gasp! I need some air, and was searching for it at - of all places- on google, semi-geek that I am, when I came across this website. Not quite what I was looking for, but refreshing nevertheless.

Tuesday, November 02, 2004

NYC Taxi Trivia

Recently, I came across a little factoid in Time Magazine that said that the winning bid for a taxi medallion in NYC was currently $300,000. That got me wondering what is it, and what it means, and what's normal. So here's what I discovered, through the web and through cab talk with a Punjabi cabbie I met yesterday:

  • Homepage of the Taxi and Limousine Corporation
  • List of (tentative) current winning bidders, showing the top bids to be $360,000 (!!) at the time of this post, while the last winning bid is $332,000+. This is a one-time purchase cost of the medallion.
  • In comparison, the winning bids for alternative fuel medallions are around $220,000, and corporate medallions (black cars?) are in the range of $775,000 - $815,000.
  • Medallions are required to drive cabs. Each cab has one medallion
  • Medallions are usually held - by the thousands - by a few rich investors. My cabbie said a lot of them were Jewish, but I have not confirmed that information. The investors don't drive cabs. The cab drivers may be investing, but that's beyond the scope of this article.
  • People take upto 30 year mortgages on the medallion. It's like a house. At $350,000+, no wonder.
  • If you want to drive a cab, you need a cab, and a medallion. I'm not sure how to get the cab - at $25,000 for a Crown Victoria and $350,000 for a medallion, I hope the cab comes free with the medallion. Anyway, you can rent - weekly rent for medallions (with cab?) are about $600, and daily rates are about $135. That's per shift. Each shift is 12 hours, typically 5 to 5. Which is why I can't find any cabs around 4-6 in the evening, as everyone is changing shifts.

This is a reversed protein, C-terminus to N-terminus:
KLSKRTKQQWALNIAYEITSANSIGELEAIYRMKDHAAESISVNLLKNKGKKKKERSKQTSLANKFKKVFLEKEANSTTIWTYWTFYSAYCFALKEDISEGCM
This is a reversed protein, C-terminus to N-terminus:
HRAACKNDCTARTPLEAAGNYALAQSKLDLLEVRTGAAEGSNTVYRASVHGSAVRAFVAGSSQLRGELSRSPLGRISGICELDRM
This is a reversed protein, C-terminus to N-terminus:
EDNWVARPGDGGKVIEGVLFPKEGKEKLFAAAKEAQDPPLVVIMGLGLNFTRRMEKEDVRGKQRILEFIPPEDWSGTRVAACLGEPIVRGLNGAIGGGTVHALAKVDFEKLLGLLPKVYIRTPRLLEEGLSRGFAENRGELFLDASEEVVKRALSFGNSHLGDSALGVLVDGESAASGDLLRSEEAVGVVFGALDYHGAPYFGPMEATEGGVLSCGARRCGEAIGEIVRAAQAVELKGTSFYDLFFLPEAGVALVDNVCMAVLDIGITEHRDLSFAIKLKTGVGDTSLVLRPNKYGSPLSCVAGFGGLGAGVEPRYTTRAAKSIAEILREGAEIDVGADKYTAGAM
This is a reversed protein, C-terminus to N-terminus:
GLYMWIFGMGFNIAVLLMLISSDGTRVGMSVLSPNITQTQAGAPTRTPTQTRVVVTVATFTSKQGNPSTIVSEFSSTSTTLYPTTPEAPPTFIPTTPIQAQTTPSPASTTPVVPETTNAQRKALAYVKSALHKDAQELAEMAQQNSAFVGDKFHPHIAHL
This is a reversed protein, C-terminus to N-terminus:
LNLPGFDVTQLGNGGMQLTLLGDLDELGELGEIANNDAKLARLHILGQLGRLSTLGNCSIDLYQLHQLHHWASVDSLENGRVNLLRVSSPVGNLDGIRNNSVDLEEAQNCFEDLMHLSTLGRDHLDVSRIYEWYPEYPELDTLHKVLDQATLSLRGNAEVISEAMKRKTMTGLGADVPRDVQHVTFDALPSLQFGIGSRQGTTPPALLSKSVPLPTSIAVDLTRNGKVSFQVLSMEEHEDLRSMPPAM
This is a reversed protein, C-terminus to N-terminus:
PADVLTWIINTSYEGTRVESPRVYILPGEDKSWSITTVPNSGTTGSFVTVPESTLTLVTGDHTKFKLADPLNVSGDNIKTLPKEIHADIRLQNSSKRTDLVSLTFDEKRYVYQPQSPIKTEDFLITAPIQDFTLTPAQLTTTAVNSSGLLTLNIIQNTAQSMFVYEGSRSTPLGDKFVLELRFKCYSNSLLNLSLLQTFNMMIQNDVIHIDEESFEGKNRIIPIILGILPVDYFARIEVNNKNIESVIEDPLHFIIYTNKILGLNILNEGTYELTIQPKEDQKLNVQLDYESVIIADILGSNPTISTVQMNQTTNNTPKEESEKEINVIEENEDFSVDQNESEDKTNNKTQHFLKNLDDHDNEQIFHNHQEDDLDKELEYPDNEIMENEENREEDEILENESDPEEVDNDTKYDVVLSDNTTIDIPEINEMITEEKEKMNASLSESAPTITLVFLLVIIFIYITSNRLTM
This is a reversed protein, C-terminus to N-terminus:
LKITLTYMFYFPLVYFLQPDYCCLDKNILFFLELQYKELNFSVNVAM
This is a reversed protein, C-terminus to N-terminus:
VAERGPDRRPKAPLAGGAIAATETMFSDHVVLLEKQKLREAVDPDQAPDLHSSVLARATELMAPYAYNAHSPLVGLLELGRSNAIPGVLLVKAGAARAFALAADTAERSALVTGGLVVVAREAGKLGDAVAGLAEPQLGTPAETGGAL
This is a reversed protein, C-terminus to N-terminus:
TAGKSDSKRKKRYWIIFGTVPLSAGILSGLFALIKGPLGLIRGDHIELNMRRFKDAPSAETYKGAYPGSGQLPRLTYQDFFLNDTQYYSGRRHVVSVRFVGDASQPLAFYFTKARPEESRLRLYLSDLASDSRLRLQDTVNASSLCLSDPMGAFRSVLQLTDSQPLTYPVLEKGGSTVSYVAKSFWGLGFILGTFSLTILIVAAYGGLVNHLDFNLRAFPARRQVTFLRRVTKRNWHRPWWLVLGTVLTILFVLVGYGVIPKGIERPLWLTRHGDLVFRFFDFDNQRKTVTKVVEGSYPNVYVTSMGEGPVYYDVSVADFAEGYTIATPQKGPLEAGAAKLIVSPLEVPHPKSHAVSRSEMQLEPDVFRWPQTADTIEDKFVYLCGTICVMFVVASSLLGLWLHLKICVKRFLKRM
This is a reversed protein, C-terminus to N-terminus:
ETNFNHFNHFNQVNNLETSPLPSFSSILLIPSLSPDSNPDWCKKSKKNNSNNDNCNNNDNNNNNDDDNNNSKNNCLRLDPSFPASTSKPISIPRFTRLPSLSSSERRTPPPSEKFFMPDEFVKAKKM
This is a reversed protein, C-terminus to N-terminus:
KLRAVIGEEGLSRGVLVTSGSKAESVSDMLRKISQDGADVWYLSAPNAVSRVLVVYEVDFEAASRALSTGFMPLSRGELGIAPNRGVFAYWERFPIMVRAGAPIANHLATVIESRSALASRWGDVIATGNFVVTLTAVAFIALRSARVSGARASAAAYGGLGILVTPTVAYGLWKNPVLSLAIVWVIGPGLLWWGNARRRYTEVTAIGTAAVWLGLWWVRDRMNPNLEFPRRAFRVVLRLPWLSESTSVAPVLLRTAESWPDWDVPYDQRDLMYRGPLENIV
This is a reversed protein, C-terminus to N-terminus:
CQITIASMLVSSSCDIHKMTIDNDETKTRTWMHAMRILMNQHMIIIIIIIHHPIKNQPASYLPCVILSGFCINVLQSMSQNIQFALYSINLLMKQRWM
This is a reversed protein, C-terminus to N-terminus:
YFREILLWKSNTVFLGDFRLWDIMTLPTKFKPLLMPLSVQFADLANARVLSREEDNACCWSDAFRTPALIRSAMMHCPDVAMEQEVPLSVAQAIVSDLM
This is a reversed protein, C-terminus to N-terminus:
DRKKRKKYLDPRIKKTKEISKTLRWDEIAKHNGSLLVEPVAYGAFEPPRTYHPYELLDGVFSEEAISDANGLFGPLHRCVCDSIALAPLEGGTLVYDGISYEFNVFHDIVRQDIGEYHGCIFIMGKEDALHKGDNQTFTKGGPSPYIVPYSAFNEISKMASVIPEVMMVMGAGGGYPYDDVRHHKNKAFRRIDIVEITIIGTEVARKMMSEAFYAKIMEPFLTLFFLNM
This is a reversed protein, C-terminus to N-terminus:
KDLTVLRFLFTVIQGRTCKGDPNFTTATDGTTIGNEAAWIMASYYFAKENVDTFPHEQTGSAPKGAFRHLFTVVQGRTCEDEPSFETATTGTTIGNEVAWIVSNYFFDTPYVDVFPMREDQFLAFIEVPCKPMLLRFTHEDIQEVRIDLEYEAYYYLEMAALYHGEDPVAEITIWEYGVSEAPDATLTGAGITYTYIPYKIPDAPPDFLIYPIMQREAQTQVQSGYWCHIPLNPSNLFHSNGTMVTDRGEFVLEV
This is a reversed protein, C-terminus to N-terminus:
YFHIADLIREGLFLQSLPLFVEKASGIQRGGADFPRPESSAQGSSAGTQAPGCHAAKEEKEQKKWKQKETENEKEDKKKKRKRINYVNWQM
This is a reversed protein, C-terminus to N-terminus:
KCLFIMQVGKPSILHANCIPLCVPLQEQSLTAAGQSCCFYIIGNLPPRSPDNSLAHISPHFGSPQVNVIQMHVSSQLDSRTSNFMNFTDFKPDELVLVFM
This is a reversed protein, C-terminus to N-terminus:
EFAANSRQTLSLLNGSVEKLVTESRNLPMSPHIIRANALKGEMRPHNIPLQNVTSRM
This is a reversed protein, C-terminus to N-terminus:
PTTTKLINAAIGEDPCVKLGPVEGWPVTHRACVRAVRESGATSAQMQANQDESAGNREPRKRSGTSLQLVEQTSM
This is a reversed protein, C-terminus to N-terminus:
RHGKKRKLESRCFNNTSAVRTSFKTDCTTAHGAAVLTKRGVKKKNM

• An average day for a cabbie can earn anywhere from $200 to $500. Depends on luck. My driver had a stroke of good luck- in the first 2 hours of his shift, he did 2 runs to Newark airport, $160 + tips down the hatch.
  • The business is picking up after a slump after 9/11, and my cabbie said there's no way he's going back to the 9-to-5. Advantages include working whenever he wants to, earning more when he works harder, and the complete independent style - to quote, "If I want to go home, all I need to do is put my off duty light on, and go - no one can stop me". I like that style. It's got an attitude. Also, the money is much better than a software desk job.
  • Here's another interesting website on the topic, the NYCabbie.